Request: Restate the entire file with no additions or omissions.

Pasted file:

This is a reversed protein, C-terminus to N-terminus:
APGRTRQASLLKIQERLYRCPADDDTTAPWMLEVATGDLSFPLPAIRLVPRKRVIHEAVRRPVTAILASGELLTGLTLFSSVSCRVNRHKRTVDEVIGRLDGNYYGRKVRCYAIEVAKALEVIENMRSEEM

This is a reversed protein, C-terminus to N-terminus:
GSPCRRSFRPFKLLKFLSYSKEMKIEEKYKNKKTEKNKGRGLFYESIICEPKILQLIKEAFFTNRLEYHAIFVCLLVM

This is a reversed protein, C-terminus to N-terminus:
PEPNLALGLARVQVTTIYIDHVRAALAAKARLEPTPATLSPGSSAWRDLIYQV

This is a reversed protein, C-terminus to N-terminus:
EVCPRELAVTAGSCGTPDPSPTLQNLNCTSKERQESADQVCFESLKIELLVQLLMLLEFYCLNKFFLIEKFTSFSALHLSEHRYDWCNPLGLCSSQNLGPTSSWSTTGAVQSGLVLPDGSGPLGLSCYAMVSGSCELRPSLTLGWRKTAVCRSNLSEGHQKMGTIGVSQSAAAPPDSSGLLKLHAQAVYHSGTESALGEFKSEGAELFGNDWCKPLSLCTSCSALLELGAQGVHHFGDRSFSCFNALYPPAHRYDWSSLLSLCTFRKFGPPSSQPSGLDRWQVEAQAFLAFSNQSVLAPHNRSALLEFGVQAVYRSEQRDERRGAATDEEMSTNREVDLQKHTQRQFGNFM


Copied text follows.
This is a reversed protein, C-terminus to N-terminus:
APGRTRQASLLKIQERLYRCPADDDTTAPWMLEVATGDLSFPLPAIRLVPRKRVIHEAVRRPVTAILASGELLTGLTLFSSVSCRVNRHKRTVDEVIGRLDGNYYGRKVRCYAIEVAKALEVIENMRSEEM

This is a reversed protein, C-terminus to N-terminus:
GSPCRRSFRPFKLLKFLSYSKEMKIEEKYKNKKTEKNKGRGLFYESIICEPKILQLIKEAFFTNRLEYHAIFVCLLVM

This is a reversed protein, C-terminus to N-terminus:
PEPNLALGLARVQVTTIYIDHVRAALAAKARLEPTPATLSPGSSAWRDLIYQV

This is a reversed protein, C-terminus to N-terminus:
EVCPRELAVTAGSCGTPDPSPTLQNLNCTSKERQESADQVCFESLKIELLVQLLMLLEFYCLNKFFLIEKFTSFSALHLSEHRYDWCNPLGLCSSQNLGPTSSWSTTGAVQSGLVLPDGSGPLGLSCYAMVSGSCELRPSLTLGWRKTAVCRSNLSEGHQKMGTIGVSQSAAAPPDSSGLLKLHAQAVYHSGTESALGEFKSEGAELFGNDWCKPLSLCTSCSALLELGAQGVHHFGDRSFSCFNALYPPAHRYDWSSLLSLCTFRKFGPPSSQPSGLDRWQVEAQAFLAFSNQSVLAPHNRSALLEFGVQAVYRSEQRDERRGAATDEEMSTNREVDLQKHTQRQFGNFM